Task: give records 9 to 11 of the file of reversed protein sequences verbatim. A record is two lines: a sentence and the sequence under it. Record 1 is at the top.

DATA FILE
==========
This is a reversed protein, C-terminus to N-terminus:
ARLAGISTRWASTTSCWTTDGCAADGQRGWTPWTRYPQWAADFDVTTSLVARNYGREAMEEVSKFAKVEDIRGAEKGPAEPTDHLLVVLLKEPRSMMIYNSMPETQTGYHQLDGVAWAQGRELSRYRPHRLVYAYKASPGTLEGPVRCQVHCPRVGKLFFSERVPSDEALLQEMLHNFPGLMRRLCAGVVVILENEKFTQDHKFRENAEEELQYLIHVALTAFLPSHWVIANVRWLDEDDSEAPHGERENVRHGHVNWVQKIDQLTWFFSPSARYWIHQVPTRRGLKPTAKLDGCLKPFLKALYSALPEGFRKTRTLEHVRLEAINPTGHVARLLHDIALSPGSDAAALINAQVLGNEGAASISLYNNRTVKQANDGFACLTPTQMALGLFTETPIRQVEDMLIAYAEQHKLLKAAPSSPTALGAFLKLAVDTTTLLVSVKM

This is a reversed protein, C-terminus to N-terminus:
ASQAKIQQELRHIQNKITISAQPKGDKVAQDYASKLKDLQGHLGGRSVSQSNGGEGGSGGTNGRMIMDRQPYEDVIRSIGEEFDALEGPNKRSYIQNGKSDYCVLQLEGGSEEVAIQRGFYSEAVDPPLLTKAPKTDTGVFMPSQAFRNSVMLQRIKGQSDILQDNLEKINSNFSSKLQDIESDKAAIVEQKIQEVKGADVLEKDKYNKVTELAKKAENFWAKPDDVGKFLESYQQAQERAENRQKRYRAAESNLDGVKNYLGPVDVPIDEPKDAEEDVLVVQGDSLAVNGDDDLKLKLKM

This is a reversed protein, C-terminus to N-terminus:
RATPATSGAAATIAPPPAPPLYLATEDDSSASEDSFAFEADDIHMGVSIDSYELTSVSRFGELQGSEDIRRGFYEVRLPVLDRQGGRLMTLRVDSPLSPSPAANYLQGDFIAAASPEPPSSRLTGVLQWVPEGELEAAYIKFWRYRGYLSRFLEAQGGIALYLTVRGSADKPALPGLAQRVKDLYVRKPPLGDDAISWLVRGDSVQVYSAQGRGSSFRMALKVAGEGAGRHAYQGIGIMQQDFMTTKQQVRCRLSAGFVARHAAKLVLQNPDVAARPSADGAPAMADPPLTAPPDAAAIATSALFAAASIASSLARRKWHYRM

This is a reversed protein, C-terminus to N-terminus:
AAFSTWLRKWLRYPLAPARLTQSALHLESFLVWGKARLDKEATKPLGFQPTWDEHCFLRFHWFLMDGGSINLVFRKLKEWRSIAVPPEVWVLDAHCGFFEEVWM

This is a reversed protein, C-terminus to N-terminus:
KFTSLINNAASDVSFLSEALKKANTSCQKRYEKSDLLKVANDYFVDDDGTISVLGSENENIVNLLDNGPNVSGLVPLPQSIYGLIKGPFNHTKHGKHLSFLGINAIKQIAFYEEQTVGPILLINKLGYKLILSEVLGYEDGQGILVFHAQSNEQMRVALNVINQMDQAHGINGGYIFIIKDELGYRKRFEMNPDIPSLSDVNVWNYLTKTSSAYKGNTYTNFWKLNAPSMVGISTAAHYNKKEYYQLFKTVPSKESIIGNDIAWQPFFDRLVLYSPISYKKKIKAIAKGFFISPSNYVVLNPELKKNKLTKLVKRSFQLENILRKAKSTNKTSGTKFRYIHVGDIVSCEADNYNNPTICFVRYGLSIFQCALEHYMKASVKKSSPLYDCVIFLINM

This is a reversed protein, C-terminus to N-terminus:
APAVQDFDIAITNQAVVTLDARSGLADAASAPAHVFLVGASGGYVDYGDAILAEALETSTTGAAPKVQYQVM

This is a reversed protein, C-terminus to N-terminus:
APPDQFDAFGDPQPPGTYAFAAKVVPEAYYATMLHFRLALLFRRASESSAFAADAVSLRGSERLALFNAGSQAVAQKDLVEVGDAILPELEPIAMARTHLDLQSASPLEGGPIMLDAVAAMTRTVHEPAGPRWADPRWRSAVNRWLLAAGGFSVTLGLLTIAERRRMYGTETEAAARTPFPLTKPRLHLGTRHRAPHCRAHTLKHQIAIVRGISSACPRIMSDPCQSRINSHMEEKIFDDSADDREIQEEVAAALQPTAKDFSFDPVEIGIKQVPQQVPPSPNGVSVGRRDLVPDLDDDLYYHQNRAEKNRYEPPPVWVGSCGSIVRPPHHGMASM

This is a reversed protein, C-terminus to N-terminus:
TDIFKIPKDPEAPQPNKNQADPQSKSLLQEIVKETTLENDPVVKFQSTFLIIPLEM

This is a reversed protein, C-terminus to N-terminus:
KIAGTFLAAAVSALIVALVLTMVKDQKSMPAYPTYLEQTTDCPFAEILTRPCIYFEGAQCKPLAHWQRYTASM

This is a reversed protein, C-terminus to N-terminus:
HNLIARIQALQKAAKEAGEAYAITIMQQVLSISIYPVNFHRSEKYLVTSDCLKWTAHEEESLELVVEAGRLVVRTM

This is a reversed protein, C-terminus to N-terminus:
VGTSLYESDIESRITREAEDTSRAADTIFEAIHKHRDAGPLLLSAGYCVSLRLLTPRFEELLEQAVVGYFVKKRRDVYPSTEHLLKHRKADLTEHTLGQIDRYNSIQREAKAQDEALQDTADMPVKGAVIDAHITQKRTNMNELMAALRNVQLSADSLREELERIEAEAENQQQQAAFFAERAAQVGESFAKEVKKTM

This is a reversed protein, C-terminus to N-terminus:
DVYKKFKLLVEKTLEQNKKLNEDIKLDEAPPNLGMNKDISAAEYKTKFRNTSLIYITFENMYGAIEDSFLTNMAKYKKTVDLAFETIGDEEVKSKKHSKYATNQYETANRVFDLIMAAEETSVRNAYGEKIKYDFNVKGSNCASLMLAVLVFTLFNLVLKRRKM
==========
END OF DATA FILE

This is a reversed protein, C-terminus to N-terminus:
KIAGTFLAAAVSALIVALVLTMVKDQKSMPAYPTYLEQTTDCPFAEILTRPCIYFEGAQCKPLAHWQRYTASM

This is a reversed protein, C-terminus to N-terminus:
HNLIARIQALQKAAKEAGEAYAITIMQQVLSISIYPVNFHRSEKYLVTSDCLKWTAHEEESLELVVEAGRLVVRTM

This is a reversed protein, C-terminus to N-terminus:
VGTSLYESDIESRITREAEDTSRAADTIFEAIHKHRDAGPLLLSAGYCVSLRLLTPRFEELLEQAVVGYFVKKRRDVYPSTEHLLKHRKADLTEHTLGQIDRYNSIQREAKAQDEALQDTADMPVKGAVIDAHITQKRTNMNELMAALRNVQLSADSLREELERIEAEAENQQQQAAFFAERAAQVGESFAKEVKKTM